Top Picks: Cat Stevens' 'The Laughing Apple,' 'The Simple Faith of Franklin Delano Roosevelt,' and more top picks

A Broadway musical comes to TV with PBS’s broadcast of 'She Loves Me,' the Pocket Casts app gives you a new way to keep track of all the podcasts you love, and more top picks.

AP

Cat comes back

In 1978, singer/songwriter Cat Stevens changed his name to Yusuf Islam; he retired from a lucrative career as a multiplatinum-selling pop star to devote his life to Islamic philanthropy. In 2006, he reemerged with a new album of pop songs, some with theological themes. Now, Cat is back with his brand-new album, The Laughing Apple. He sounds just like the same singer who brought us “Morning Has Broken” and “Father and Son,” with appealing and only slightly less catchy songs this time around. Welcome back, Cat. We’ve missed you.

You’ll love it

A Broadway musical comes to TV with PBS’s broadcast of She Loves Me Oct. 20 at 9 p.m. The latest adaptation of the play “Parfumerie” (familiar to fans of the movie “You’ve Got Mail”) netted actors Zachary Levi, Laura Benanti, and Jane Krakowski Tony nominations for their roles as co-workers at Budapest’s Maraczek’s Parfumerie in the 1930s.

Religion and F.D.R.

F.D.R.: Man of faith? Religion journalist Christine Wicker makes a convincing and inspiring case in her examination of his deeply held and deeply influential beliefs in The Simple Faith of Franklin Delano Roosevelt: Religion’s Role in the FDR Presidency. As she puts it, “all the ways he failed to be a good Christian didn’t keep him from being an effective Christian” – a lesson for all of us about how we can be far from perfect yet still change the world.  

Podcast binging

Looking for a new way to keep track of all the podcasts you love? The Pocket Casts app lets you bypass episode introductions, cut out silence, and listen to podcast episodes in the car using CarPlay. Pocket Casts is $3.99 for iOS and Android.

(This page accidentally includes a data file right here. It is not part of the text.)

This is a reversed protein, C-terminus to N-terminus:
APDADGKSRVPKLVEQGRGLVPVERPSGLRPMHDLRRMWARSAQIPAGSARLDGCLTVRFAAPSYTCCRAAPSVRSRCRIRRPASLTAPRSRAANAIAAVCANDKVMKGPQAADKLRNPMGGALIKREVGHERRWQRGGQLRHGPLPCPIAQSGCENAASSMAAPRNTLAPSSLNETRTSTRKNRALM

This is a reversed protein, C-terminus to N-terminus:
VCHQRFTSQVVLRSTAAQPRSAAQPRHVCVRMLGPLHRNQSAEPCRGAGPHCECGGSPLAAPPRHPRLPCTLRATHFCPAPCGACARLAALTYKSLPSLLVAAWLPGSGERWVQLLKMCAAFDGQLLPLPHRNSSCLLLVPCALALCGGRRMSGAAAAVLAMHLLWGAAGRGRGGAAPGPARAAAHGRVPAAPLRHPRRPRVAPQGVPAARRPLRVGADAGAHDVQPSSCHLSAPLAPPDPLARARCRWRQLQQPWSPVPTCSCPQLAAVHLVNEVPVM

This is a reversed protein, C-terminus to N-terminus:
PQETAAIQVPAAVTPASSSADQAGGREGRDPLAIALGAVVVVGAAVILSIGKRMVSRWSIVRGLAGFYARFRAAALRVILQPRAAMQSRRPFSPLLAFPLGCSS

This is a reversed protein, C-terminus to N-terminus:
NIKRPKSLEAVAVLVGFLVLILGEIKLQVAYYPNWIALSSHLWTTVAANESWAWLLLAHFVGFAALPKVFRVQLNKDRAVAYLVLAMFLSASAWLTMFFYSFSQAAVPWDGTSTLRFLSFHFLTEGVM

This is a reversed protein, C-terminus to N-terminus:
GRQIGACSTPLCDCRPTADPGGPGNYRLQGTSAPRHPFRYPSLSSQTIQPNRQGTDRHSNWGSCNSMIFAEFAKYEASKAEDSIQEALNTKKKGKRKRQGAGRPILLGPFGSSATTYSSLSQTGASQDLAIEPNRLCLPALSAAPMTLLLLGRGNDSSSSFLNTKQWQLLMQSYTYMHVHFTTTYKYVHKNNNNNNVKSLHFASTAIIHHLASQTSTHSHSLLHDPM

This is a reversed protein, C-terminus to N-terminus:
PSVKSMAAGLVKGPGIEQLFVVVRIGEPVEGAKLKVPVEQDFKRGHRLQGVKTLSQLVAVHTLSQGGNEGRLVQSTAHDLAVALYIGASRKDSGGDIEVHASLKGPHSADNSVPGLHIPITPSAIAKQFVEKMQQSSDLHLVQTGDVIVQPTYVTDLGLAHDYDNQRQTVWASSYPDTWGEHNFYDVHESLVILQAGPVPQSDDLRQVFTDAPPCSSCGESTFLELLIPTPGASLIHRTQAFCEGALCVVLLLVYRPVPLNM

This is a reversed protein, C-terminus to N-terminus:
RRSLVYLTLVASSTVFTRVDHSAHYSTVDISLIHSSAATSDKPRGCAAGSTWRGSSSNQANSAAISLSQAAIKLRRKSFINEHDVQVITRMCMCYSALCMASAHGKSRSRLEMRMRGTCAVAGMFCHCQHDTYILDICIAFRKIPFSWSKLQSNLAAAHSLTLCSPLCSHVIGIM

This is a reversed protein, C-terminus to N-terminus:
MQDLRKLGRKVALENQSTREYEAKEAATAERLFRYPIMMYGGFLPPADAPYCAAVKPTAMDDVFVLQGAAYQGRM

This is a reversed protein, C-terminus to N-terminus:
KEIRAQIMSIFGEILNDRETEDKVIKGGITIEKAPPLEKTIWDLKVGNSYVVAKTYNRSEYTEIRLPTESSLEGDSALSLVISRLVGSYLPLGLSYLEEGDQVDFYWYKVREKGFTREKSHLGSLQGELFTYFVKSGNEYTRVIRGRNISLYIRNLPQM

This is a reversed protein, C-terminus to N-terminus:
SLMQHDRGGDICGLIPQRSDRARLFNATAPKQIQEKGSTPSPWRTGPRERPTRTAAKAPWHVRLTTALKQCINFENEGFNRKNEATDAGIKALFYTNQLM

Courtesyof Graeme Hunter Pictures

Cox as Churchill

Another actor takes on the role of British statesman Winston Churchill in Churchill, which is available on DVD and Blu-ray. This time, Brian Cox portrays the former prime minister, with the film focusing on Churchill’s personal struggles. 

You've read  of  free articles. Subscribe to continue.

Dear Reader,

About a year ago, I happened upon this statement about the Monitor in the Harvard Business Review – under the charming heading of “do things that don’t interest you”:

“Many things that end up” being meaningful, writes social scientist Joseph Grenny, “have come from conference workshops, articles, or online videos that began as a chore and ended with an insight. My work in Kenya, for example, was heavily influenced by a Christian Science Monitor article I had forced myself to read 10 years earlier. Sometimes, we call things ‘boring’ simply because they lie outside the box we are currently in.”

If you were to come up with a punchline to a joke about the Monitor, that would probably be it. We’re seen as being global, fair, insightful, and perhaps a bit too earnest. We’re the bran muffin of journalism.

But you know what? We change lives. And I’m going to argue that we change lives precisely because we force open that too-small box that most human beings think they live in.

The Monitor is a peculiar little publication that’s hard for the world to figure out. We’re run by a church, but we’re not only for church members and we’re not about converting people. We’re known as being fair even as the world becomes as polarized as at any time since the newspaper’s founding in 1908.

We have a mission beyond circulation, we want to bridge divides. We’re about kicking down the door of thought everywhere and saying, “You are bigger and more capable than you realize. And we can prove it.”

If you’re looking for bran muffin journalism, you can subscribe to the Monitor for $15. You’ll get the Monitor Weekly magazine, the Monitor Daily email, and unlimited access to CSMonitor.com.